] in Bern, Switzerland found that hyponatremia on hospital admission was an independent risk factor for in-hospital mortality in 610 patients diagnosed with pneumonia, irrespective of confounding factors. However it was only associated with intensive care (ICU) admission when disease severity was not taken into account. In addition to this, Potasso et al [
      • Potasso L
      • Sailer CO
      • Blum CA
      • Cesana-Nigro N
      • Schuetz P
      • Mueller B
      • Christ-Crain M
      Mild to moderate hyponatremia at discharge is associated with increased risk of recurrence in patients with community-acquired pneumonia.
      ]. in Basel, Switzerland, reported on 725 patients admitted with pneumonia and found that patients with hyponatremia at discharge have a higher recurrence rate of pneumonia within the first 180 days after hospitalization when compared to patients with normal serum sodium levels at discharge. Moreover, this this association was particularly strong for patients who were hyponatremic both on admission and at discharge. Therefore it would seem that hyponatremia on admission has prognostic value extending beyond hospital admission to alter recurrence six months later.
      Hyponatremia is common and already a part of prognostic scoring systems such as the Pneumonia Severity Index (PSI) [
      • Fine MJ
      • Auble TE
      • Yealy DM
      • Hanusa BH
      • Weissfeld LA
      • Singer DE
      • Coley CM
      • Marrie TJ
      • Kapoor WN
      A prediction rule to identify low-risk patients with community-acquired pneumonia.
      ] and the APACHE II [
      • Knaus WA
      • Draper EA
      • Wagner DP
      • Zimmerman JE
      APACHE II: a severity of disease classification system.
      ] score. Could it have been doing the heavy lifting within those scoring systems all along? Attractive as that possibility might be, as with so much else in medicine, the reality is probably more ambiguous and comes with several caveats attached. Which brings us to McCarthy et al, and their 16-year review of 106,586 episodes of medical emergencies in 54,928 unique patients admitted to a tertiary hospital in Dublin, Ireland [
      • McCarthy K
      • Conway R
      • Byrne D
      • Cournane S
      • O'Riordan D
      • Silke B
      Hyponatraemia during an emergency medical admission as a marker of illness severity & case complexity.
      ]. While they found hyponatremia to be strong independent predictor of both mortality and length of stay, this was co-founded by the fact that it more frequently affected older patients who had worse acute illness scores and more complex presentations. The other finding over the study period, was a reduction in the frequency of hyponatremia and mortality; in 2002-09, 63% of patients had a sodium level in the lowest decile and the 30-day in-hospital mortality was 11.2%, compared with 2010-17, when 48% of patients had a sodium level in the lowest decile and 30-day in-hospital mortality decreased to 7.4%.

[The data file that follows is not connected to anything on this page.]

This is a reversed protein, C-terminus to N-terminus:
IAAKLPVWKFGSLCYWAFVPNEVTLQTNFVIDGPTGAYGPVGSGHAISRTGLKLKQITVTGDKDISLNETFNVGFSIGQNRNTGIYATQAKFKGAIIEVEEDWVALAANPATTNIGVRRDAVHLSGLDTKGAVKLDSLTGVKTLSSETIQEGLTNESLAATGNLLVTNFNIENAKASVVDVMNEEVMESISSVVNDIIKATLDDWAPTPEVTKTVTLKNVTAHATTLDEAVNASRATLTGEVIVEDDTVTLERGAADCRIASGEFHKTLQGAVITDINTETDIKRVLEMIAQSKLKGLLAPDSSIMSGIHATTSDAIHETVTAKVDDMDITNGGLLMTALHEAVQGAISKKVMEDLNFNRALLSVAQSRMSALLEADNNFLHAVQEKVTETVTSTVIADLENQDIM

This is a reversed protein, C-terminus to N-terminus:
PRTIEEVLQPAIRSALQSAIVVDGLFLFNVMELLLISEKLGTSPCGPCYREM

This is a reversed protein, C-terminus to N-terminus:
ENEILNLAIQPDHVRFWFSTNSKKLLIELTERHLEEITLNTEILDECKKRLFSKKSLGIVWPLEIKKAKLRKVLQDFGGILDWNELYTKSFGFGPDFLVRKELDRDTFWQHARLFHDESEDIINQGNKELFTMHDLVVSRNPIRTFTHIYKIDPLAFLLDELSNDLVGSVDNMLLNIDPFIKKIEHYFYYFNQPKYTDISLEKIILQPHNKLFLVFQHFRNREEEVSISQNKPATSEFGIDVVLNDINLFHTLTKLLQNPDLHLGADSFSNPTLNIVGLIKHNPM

This highlights the ‘VUCA’ principle of the applicability of scoring systems in populations that are also rapidly changing themselves. Not only is it a case of ‘the map is not the territory’, but that we are attempting cartography in a landscape that is itself changing. While sodium derangements indicate the need for greater clinical attention, fixating on the minutiae of sodium homeostasis may be placing emphasis on the signifier not the signified. However, neither are changes in sodium an epiphenomenon or accidental finding [
      • Obradović D
      • Esquinas AM.
      Hyponatremia at discharge: A solid risk or accidental findings in Community-acquired pneumonia.
      ]. Hyponatremia is likely a facet of a larger whole; it is a signifier, but is not separate or distinct from that which it is signifying.
      Based on these recent findings, while hyponatremia at presentation in sepsis may have utility as a biomarker of inpatient mortality and if still present at discharge, recurrence of pneumonia, the appropriate interventions may not be a unimodal focus on correction of sodium levels, but rather allocation to a higher risk category that mandates additional bundles of complex care that include frequent monitoring, multidisciplinary input and more intensive follow-up. Beyond respiratory sepsis, the compromise of accuracy versus usability of a model or biomarker may unfortunately also apply here. This is described as Bonini's Paradox and has been famously and succinctly stated by the French poet and philosopher, Paul Valéry: "Everything simple is false. Everything which is complex is unusable." [
      • Valéry Paul
      Collected Works of Paul Valéry.
      ]

      Declaration of Competing Interest

      The authors have no conflicts of interest to declare.